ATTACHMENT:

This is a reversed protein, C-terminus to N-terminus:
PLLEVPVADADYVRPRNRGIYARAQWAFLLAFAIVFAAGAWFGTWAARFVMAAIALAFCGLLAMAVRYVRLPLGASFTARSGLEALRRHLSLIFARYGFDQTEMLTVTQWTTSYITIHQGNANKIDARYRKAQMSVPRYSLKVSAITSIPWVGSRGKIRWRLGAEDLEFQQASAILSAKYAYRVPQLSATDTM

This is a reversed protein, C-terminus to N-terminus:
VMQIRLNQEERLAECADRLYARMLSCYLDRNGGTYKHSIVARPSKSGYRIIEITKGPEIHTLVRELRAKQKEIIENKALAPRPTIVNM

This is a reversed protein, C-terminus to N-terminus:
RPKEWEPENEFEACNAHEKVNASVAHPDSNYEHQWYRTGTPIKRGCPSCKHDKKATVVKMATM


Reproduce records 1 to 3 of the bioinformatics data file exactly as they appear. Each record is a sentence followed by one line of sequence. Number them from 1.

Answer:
This is a reversed protein, C-terminus to N-terminus:
PLLEVPVADADYVRPRNRGIYARAQWAFLLAFAIVFAAGAWFGTWAARFVMAAIALAFCGLLAMAVRYVRLPLGASFTARSGLEALRRHLSLIFARYGFDQTEMLTVTQWTTSYITIHQGNANKIDARYRKAQMSVPRYSLKVSAITSIPWVGSRGKIRWRLGAEDLEFQQASAILSAKYAYRVPQLSATDTM

This is a reversed protein, C-terminus to N-terminus:
VMQIRLNQEERLAECADRLYARMLSCYLDRNGGTYKHSIVARPSKSGYRIIEITKGPEIHTLVRELRAKQKEIIENKALAPRPTIVNM

This is a reversed protein, C-terminus to N-terminus:
RPKEWEPENEFEACNAHEKVNASVAHPDSNYEHQWYRTGTPIKRGCPSCKHDKKATVVKMATM